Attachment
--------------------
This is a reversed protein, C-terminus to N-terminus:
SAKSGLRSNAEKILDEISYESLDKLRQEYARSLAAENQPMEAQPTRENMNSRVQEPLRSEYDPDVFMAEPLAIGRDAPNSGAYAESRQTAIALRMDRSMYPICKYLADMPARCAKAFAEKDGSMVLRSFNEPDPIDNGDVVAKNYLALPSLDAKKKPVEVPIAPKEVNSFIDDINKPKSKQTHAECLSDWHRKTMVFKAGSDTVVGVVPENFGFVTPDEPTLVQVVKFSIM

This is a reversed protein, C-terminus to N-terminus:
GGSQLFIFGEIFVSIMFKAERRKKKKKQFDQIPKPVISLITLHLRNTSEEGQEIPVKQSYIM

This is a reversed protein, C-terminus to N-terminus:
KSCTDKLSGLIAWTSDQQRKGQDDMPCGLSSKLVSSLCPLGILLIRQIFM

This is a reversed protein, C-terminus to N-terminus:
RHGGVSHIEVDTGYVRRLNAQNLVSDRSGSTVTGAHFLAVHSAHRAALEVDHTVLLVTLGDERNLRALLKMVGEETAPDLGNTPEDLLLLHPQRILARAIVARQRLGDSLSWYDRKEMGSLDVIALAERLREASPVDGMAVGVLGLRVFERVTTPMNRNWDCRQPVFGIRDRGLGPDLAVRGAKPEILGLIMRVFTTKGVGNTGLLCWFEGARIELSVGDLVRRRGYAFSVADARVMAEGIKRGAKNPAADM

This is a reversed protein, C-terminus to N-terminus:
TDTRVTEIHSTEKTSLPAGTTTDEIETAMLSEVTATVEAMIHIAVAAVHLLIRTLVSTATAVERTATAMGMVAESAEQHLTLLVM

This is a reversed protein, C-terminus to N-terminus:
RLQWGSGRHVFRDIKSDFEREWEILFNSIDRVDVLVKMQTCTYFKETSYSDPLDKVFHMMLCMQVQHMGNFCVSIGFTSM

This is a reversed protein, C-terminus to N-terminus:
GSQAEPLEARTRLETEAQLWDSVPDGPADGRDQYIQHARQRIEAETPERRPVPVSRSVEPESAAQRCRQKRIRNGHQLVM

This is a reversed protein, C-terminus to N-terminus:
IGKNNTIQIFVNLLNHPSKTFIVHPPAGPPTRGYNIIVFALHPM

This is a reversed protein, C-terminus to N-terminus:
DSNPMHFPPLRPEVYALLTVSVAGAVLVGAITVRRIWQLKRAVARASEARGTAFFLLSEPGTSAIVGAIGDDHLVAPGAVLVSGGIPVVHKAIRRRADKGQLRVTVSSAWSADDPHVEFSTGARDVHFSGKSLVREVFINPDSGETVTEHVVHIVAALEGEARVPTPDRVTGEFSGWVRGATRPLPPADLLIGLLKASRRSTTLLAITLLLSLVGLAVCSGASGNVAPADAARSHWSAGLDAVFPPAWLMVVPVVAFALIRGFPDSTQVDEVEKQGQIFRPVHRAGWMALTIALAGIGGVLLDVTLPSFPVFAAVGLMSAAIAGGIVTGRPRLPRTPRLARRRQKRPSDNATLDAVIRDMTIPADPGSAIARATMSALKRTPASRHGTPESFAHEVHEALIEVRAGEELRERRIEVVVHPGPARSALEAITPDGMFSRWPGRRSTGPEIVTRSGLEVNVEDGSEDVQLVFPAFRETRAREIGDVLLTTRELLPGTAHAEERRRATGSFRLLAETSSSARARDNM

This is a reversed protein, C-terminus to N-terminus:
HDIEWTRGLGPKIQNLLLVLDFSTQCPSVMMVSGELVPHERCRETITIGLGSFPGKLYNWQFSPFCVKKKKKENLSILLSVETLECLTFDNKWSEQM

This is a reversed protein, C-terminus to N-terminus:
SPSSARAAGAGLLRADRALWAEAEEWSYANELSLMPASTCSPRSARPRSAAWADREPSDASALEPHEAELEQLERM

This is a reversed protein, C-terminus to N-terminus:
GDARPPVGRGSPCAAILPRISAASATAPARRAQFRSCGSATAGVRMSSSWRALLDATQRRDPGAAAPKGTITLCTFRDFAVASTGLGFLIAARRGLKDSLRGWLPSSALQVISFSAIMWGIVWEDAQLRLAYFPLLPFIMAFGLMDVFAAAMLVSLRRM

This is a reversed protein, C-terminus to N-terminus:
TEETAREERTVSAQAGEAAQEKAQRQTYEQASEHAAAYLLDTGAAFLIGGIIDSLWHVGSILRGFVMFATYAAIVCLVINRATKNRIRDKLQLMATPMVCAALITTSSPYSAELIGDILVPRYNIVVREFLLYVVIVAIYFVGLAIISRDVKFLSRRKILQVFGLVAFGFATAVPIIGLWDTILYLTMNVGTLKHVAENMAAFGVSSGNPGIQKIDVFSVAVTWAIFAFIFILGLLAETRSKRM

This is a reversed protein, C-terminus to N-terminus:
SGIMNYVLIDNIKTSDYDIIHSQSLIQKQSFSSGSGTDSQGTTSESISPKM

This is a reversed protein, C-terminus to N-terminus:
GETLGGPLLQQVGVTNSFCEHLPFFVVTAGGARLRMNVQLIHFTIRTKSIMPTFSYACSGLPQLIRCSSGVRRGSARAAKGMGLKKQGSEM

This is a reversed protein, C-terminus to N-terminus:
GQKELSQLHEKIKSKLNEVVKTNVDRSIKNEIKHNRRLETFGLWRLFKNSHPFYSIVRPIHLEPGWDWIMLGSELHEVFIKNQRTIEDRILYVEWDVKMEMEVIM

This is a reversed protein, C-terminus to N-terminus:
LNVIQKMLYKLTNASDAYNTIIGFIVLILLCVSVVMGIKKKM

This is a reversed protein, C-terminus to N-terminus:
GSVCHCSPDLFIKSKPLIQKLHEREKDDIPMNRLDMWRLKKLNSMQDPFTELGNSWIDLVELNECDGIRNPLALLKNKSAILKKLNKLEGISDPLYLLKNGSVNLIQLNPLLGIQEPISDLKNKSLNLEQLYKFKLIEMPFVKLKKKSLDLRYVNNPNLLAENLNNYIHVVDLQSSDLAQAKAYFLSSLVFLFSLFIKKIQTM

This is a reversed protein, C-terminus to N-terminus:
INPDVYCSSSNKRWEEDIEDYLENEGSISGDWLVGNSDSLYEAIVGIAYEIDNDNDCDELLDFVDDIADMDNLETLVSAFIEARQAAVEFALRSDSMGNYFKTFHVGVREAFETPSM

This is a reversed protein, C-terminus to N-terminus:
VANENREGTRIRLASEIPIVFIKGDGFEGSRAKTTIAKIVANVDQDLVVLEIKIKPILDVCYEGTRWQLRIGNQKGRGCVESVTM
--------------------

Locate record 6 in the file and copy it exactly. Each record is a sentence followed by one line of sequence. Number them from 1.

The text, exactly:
This is a reversed protein, C-terminus to N-terminus:
RLQWGSGRHVFRDIKSDFEREWEILFNSIDRVDVLVKMQTCTYFKETSYSDPLDKVFHMMLCMQVQHMGNFCVSIGFTSM